10. I'm glad you enjoyed this chapter. Even though I haven't iived in GA as long as you have, since I've only been here for 15 years, I have visited many of the places I wrote about, but we aren't through with GA yet. We still have Part 2 coming. Thanks for the feedback, Wesley.
  11. Unfortunately, there are too many people that don't have a good grasp of history or don't think about history when considering current events. It's a shame, because it would allow them to see where we've come from when considering where we're going next. Thanks for the feedback.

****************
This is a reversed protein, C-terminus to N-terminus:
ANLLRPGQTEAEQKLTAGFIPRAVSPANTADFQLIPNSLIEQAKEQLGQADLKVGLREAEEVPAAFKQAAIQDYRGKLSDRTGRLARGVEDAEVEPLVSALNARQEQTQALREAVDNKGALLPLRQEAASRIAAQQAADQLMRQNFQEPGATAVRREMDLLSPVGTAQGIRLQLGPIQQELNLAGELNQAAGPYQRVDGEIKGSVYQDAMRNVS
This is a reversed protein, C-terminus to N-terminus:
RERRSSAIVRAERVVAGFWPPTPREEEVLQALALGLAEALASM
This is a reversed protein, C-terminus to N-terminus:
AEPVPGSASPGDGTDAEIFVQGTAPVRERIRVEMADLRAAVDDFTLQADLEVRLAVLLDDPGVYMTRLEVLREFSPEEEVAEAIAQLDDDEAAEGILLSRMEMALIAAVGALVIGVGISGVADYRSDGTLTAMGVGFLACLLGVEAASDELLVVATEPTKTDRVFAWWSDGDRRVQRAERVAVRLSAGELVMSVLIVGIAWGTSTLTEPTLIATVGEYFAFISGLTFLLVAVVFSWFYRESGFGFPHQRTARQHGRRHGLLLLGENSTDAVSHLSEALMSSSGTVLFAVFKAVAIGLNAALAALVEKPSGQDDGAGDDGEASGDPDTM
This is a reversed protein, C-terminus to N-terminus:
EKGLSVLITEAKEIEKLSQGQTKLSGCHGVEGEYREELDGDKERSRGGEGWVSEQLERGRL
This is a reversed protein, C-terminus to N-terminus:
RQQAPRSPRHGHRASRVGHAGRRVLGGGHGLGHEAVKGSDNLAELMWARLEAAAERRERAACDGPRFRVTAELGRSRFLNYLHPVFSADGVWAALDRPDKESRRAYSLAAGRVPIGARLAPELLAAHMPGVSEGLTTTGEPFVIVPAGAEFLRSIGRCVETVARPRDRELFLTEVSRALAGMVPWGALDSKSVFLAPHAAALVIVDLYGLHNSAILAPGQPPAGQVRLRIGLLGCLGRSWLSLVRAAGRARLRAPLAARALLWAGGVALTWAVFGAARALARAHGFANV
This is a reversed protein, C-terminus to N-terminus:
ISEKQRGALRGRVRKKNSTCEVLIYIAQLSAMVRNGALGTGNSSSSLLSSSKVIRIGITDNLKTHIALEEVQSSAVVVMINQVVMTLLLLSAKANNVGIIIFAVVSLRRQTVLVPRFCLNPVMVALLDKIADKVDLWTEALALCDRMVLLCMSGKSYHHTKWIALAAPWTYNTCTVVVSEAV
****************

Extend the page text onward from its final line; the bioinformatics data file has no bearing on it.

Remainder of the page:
12. Shannon is an accountant and Nick works in IT. A lot of things were in Coca Cola, including cocaine in the original formula. Of course, cocaine was an ingredient of a lot of medications at the time. Yes, it's deplorable to think how people could treat others that way, but some would still do it if they could. Thanks, Danilo.